Global socio-ecological crises, such as habitat destruction, gender-based violence and the climate collapse, are urgent concerns in the 21st century. Long-term, sustainable solutions to these issues require educators and politicians to become aware of the often overlooked cultural and linguistic roots of these crises. One of several taken-for-granted assumptions in Western schooling is the notion of human independence from and superiority over the physical environment. This lecture identifies where this and other problematic root metaphors exist in schooling and daily discourse. We'll end by looking at other frameworks that more accurately identify our relations with others and offer hope for a better future.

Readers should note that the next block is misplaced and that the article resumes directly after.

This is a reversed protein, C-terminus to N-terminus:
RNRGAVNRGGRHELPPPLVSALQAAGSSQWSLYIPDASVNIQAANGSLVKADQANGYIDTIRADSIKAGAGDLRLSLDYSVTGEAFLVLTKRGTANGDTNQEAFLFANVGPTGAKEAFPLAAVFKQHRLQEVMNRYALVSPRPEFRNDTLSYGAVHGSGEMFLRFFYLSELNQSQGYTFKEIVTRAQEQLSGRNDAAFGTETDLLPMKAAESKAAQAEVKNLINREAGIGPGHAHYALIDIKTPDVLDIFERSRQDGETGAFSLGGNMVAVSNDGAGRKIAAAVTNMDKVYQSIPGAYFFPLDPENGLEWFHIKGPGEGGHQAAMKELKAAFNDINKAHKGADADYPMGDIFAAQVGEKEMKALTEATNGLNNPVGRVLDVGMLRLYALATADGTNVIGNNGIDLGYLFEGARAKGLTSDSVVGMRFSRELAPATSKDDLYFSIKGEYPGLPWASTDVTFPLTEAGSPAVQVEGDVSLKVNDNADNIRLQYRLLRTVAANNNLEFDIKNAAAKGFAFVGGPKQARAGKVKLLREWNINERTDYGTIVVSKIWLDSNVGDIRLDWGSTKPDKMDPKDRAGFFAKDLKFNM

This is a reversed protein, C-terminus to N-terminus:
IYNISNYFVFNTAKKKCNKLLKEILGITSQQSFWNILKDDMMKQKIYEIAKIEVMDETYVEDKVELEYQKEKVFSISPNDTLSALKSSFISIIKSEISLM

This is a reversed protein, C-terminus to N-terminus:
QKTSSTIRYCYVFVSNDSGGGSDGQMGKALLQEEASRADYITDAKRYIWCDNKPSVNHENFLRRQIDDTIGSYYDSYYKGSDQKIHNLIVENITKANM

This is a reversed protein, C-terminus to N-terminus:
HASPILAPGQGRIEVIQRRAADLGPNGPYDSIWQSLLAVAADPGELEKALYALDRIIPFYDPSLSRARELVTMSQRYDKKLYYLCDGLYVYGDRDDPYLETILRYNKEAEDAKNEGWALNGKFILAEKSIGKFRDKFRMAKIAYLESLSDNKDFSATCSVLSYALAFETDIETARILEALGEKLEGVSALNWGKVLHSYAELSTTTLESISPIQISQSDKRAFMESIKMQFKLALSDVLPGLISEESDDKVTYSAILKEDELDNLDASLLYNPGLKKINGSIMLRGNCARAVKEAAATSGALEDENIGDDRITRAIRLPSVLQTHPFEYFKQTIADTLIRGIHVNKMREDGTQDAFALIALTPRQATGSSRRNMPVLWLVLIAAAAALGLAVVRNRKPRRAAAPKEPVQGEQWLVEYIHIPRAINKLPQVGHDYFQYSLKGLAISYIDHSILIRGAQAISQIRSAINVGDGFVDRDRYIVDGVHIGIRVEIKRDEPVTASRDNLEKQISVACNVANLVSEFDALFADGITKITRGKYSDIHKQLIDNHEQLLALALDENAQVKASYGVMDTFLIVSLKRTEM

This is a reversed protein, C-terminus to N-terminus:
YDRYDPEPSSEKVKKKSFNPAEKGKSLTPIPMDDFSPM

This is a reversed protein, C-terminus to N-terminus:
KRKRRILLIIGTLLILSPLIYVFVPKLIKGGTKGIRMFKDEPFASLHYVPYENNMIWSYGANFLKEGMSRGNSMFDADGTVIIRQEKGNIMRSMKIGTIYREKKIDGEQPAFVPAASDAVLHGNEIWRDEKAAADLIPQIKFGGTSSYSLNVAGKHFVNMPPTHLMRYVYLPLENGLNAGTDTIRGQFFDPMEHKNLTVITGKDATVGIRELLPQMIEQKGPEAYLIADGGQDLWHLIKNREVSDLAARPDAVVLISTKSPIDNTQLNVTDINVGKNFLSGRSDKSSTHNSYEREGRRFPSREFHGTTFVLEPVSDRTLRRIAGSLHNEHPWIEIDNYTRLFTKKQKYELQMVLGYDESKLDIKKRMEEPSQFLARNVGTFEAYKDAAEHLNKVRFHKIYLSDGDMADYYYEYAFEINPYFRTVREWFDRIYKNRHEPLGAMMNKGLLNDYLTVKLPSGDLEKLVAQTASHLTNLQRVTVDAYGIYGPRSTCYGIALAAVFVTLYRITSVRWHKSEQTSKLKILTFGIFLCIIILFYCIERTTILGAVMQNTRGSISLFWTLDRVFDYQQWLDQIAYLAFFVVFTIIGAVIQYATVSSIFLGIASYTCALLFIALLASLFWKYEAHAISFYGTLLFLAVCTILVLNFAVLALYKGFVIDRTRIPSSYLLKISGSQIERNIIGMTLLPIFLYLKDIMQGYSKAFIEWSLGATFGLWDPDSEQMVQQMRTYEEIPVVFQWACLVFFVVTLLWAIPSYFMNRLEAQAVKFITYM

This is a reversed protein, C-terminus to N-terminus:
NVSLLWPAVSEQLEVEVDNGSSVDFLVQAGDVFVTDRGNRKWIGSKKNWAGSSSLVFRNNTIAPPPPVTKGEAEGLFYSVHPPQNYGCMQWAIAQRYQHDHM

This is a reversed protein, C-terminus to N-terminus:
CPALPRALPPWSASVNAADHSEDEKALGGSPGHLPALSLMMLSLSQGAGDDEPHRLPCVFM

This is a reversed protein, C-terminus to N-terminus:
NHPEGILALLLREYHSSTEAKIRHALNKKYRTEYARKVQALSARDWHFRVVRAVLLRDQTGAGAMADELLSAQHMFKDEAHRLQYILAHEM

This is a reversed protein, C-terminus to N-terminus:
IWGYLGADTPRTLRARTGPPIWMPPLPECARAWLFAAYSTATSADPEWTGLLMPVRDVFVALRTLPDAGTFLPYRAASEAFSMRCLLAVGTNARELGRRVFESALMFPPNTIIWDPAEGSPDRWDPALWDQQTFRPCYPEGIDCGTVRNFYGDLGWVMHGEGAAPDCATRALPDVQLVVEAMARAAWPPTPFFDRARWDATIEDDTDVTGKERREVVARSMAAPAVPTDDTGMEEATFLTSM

Meredith J. Lemon was born in Toronto, Ontario on traditional Haudenosaunee, Huron-Wendat and Anishinabewaki territories. Currently, Meredith is a PhD candidate in curriculum and instruction at the University of Victoria with Dr. Wanda Hurren and Dr. Jennifer Thom as supervisors. Her doctoral research employs an ecojustice education framework to inquire into the cultural and linguistic roots of the global sociological-ecological crises that are present in the BC curriculum and educator discourse. She works as a teacher, a teacher educator, and is involved as a research assistant in a project on Indigenizing education.
Deans' Lecture Series
Research is continually reshaping the way we live and think. In these online talks you'll hear from distinguished members of the faculties at the University of Victoria and learn about their research interests.